Example: /degrib/bin/degrib . -P -pnt 38.98,-77.07 -XML 1 -ndfdConven 2 -Icon 1 /degrib/data/geodata

      For more information on each command line option refer to the "degrib Man Page"

    Step-by-Step Instructions for Building the degrib Command to Generate DWML

    We are going to use the command template shown in the "quick start" section to guide the building of a command to generate DWML encoded NDFD data. Follow each step in the table below to build the degrib command.

    Steps to Build the degrib Command Template Component What your input might look like
    Locate the degrib executable and note its path. The executable name and path begin the command line input. executable /degrib/bin/degrib /degrib/bin/degrib_DP
    Locate the NDFD data. The directory containing the data is GRIB_files_dir in the command template. GRIB_files_dir /degrib/data
    Determine how you must probe the data. If you have files containing GRIB messages, then you will use the -P option. If, on the other hand, you have files called "data cubes" that contain float values that have been decoded from the original GRIB files, then you will use the -DP option. probeType -P
    Determine the latitude and longitude for each point that you want data for. You can enter more than one "-pnt latitude,longitude" option on the same command line if you want to probe more than one point at a time. You can also put all your points in file and reference it using the -pntFile [File] option (See "degrib Man Page" for more details). -pnt latidute,longitude -pnt 38.98,-77.07 -pnt 39.31,-77.83
    Determine which DWML product/format is appropriate for your data needs. The following samples may help you make the selection:

    -XML 1 - time-series product containing all NDFD & RTMA elements
    -XML 1 - time-series product containing RTMA elements & errors
    -XML 2 - glance product
    -XML 3 - 12 hourly summarization product
    -XML 4 - 24 hourly summarization product

    In addition to the numbered -XML convention, the following can be used:

    -XML time-series
    -XML glance
    -XML "12 hourly"
    -XML "24 hourly"
    -XML optNum -XML 1
    -XML "12 hourly"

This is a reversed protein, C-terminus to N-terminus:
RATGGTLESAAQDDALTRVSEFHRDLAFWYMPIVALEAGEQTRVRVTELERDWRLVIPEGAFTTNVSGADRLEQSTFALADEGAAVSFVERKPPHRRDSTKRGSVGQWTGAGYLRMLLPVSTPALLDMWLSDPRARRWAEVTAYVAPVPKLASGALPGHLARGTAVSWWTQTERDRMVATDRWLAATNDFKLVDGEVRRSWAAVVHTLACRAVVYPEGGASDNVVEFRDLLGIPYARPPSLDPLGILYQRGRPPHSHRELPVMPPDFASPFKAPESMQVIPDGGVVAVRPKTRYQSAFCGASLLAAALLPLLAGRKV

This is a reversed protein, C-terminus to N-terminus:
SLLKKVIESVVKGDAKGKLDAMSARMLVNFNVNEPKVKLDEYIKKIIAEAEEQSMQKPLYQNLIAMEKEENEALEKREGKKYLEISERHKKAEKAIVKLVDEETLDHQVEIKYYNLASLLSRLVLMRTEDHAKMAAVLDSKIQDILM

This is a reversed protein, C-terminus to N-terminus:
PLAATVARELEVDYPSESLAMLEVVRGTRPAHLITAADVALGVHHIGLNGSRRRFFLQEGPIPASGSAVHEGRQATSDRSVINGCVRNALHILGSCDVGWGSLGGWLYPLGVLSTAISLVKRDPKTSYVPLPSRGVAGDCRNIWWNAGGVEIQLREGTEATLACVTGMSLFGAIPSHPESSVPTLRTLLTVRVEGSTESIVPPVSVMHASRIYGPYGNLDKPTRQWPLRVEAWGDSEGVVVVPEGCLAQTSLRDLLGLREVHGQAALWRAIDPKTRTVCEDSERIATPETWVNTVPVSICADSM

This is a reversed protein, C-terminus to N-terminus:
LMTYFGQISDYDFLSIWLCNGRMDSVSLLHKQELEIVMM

-XML glance
    Using the names of the data files, determine which ndfd naming convention you are following (See "degrib Man Page" for more details). -ndfdConven optNum -ndfdConven 1
    Using the names of the data files as the ndfd element name, determine which ndfd elements you want in the output DWML. (See "degrib Man Page" the section on -ndfdConven for a list of element names). If you want all available ndfd elements in the DWML, then you don't have to include this option. Note, the -ndfdVars option is only applicable for the time-series (-XML 1) option. -ndfdVars elemList -ndfdVars wspd,temp,wx,sky,temp_r
    Determine if you want to see icon elements in the output DWML. If so set the -Icon option to 1. If you choose to format icon elements, be sure you have data files for probability of precipitation, sky cover, temperature, weather, and wind speed. These data files are needed by degrib to derive the icon elements. If you don't want icons in the DWML then you don't have to include this option. Icons by default are formatted for the "glance" product (-XML 2) and the "time-series" product (-XML 1) when there is no -ndfdVars argument. -Icon optNum -Icon 1
    Determine the time when degrib should start including NDFD in the output DWML. This is a UTC time. If you want the data for all available times, then you don't have to include this or the -endTime option. -startTime timeString -startTime 2006-12-25T23:00:00
    Determine the time when degrib should stop including NDFD in the output DWML. This is a UTC time. If you want the data for all available times, then you don't have to include this or the -startTime option. -endTime timeString -endTime 2007-01-01T08:00:00
    Locate your geographical data files and substitute the path for GeoDataDir -geoData GeoDataDir -geoData /degrib/data/geodata


    Putting it all together, we would have the following command for the "time-series" product:

    /degrib/bin/degrib /degrib/data -P -pnt 38.98,-77.07 -pnt 39.31,-77.83 -XML 1 -ndfdConven 1 -ndfdVars maxt,mint,pop12,qpf,wdir,wspd,temp,wx,sky -Icon 1 -startTime 2006-12-25T23:00:00 -endTime 2007-01-01T08:00:00 -geoData /degrib/data/geodata

    Example degrib Commands